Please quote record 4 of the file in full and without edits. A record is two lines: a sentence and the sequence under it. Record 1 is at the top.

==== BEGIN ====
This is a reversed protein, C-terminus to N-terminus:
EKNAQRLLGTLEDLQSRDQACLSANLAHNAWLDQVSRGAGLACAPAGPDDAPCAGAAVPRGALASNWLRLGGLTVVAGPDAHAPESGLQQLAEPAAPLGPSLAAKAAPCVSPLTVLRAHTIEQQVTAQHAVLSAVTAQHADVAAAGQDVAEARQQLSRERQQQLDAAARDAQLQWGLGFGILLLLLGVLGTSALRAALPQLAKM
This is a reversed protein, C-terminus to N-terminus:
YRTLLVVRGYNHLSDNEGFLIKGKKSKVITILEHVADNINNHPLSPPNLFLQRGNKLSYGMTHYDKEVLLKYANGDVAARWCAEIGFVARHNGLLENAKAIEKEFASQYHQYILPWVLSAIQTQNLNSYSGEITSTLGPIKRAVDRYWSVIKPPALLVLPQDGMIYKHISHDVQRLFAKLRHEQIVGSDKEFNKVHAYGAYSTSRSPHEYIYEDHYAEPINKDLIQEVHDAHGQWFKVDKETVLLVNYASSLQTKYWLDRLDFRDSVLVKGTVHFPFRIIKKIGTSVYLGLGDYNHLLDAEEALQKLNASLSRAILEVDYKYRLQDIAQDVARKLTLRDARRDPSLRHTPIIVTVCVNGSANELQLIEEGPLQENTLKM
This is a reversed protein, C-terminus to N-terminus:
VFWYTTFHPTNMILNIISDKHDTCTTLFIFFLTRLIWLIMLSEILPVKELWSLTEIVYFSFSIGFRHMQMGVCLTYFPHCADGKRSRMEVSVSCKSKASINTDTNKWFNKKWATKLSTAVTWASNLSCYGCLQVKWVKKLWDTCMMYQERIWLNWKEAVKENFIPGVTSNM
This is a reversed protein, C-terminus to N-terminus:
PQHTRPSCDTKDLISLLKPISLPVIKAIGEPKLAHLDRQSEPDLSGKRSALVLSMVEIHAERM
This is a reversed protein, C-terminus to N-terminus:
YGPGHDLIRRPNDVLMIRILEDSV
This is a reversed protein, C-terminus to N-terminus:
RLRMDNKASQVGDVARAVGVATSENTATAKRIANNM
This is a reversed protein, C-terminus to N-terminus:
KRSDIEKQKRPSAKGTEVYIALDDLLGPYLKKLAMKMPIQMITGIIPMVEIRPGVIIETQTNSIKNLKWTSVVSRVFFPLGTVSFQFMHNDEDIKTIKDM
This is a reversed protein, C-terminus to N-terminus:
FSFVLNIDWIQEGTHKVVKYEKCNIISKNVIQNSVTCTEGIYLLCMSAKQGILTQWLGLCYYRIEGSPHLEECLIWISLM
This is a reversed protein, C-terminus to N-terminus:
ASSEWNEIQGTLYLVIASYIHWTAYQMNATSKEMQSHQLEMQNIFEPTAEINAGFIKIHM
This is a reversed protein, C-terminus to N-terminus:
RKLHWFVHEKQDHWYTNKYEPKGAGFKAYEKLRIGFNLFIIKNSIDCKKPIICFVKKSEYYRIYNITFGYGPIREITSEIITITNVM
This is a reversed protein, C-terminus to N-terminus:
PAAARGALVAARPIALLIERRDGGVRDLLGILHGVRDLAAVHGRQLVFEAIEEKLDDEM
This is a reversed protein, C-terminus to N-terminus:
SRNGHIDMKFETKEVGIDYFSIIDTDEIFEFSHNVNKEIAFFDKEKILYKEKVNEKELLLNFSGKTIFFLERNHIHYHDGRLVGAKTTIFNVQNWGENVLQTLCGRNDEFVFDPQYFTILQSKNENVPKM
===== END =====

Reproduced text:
This is a reversed protein, C-terminus to N-terminus:
PQHTRPSCDTKDLISLLKPISLPVIKAIGEPKLAHLDRQSEPDLSGKRSALVLSMVEIHAERM